View aerial images of the creek from 1946 and 2009.
In early 2014 the Conservancy embarked on a major restoration project at Silver Creek Preserve that resulted in clearer, cooler water for the entire creek ecosystem. As of April 2014, that project is now nearly complete.
The restoration removed decades of sediment build-up and reduced surface area in a section that contributed to rising water temperatures through the system - affecting wildlife, fish and recreation.
New wetlands, juvenile fish habitat and additional access points were created through the project.
“This project is a major step forward in creating a healthier Silver Creek and better water quality for people, plant and animals. With temperatures predicted to rise in the coming years, this project will become increasingly important,” says Dayna Gross, Silver Creek Watershed Manager. “We are very grateful for the support this project has received from the Purdy family and all those who love and enjoy Silver Creek.”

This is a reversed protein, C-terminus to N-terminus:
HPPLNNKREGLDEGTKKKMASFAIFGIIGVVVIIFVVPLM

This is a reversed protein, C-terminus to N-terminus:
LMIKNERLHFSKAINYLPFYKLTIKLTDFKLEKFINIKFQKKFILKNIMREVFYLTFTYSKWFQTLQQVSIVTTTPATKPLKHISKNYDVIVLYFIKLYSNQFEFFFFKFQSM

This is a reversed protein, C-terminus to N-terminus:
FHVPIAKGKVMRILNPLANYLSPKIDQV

Why was this restoration important?
Researchers identified increasing water temperature and associated low dissolved oxygen levels as the main threats to Silver Creek. The impounded section of the creek, known as Kilpatrick Pond, contributed a significant amount of warm water into the system because of its large surface area. This affected over 15 miles of creek downstream.
- Enhancing streamside habitats
- Creating a more diverse stream channel
- Stabilizing existing sediments by creating wetlands, which will help reduce temperatures through the pond by reducing its surface area.
A portion of the pond and an irrigation diversion dam is located on private property owned by the Purdy family and adjoining Silver Creek. Through an agreement with the Conservancy, the Purdys reconfigured the dam, incorporated a fish passage and the ability to release water from the bottom of the pond to help manage water temperature.
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